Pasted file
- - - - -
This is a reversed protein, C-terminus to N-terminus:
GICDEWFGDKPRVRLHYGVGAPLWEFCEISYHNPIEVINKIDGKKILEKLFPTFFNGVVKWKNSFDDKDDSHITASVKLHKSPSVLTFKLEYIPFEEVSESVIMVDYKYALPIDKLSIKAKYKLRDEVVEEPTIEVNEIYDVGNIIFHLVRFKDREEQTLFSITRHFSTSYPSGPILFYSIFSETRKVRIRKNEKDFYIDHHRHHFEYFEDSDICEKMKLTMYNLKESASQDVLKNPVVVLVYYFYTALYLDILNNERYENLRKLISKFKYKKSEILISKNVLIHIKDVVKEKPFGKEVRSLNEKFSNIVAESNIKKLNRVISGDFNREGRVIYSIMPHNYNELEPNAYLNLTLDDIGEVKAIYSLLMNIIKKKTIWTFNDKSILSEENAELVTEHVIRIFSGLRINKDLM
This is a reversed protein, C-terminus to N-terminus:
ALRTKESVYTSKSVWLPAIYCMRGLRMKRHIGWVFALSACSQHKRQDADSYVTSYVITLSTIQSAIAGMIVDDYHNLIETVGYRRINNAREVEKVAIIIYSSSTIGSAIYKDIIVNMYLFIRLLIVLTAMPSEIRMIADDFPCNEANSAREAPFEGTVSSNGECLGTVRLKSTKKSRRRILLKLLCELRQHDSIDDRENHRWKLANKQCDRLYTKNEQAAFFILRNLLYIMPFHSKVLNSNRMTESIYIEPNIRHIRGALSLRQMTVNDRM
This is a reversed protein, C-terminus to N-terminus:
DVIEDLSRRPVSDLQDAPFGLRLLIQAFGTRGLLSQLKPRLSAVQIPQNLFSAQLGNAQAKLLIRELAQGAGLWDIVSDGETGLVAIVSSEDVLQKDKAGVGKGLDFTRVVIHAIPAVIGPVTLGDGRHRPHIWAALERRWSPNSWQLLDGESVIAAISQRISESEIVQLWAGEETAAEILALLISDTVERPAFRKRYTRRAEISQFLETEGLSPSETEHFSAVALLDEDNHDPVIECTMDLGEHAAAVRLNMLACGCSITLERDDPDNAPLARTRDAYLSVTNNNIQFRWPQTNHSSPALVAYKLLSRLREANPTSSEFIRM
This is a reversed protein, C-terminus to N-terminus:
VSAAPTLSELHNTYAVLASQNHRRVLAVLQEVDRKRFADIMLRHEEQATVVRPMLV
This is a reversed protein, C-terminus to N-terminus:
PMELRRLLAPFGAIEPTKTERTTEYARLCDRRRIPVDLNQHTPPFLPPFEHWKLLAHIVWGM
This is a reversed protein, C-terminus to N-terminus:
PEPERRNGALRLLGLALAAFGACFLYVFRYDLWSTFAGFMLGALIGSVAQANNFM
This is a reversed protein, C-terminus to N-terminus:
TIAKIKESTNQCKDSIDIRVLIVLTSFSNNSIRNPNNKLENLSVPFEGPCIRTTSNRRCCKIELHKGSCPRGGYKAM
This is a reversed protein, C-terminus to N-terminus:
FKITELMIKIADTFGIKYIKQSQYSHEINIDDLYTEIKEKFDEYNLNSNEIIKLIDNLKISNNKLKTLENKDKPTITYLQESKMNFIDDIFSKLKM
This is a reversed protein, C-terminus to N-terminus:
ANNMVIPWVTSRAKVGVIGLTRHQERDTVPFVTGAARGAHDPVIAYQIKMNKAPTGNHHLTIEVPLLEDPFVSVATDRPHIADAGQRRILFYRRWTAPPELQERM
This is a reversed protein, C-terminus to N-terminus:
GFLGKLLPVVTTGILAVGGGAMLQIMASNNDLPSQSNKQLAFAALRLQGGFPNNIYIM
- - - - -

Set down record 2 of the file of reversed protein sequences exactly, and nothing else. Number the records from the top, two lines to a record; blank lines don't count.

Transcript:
This is a reversed protein, C-terminus to N-terminus:
ALRTKESVYTSKSVWLPAIYCMRGLRMKRHIGWVFALSACSQHKRQDADSYVTSYVITLSTIQSAIAGMIVDDYHNLIETVGYRRINNAREVEKVAIIIYSSSTIGSAIYKDIIVNMYLFIRLLIVLTAMPSEIRMIADDFPCNEANSAREAPFEGTVSSNGECLGTVRLKSTKKSRRRILLKLLCELRQHDSIDDRENHRWKLANKQCDRLYTKNEQAAFFILRNLLYIMPFHSKVLNSNRMTESIYIEPNIRHIRGALSLRQMTVNDRM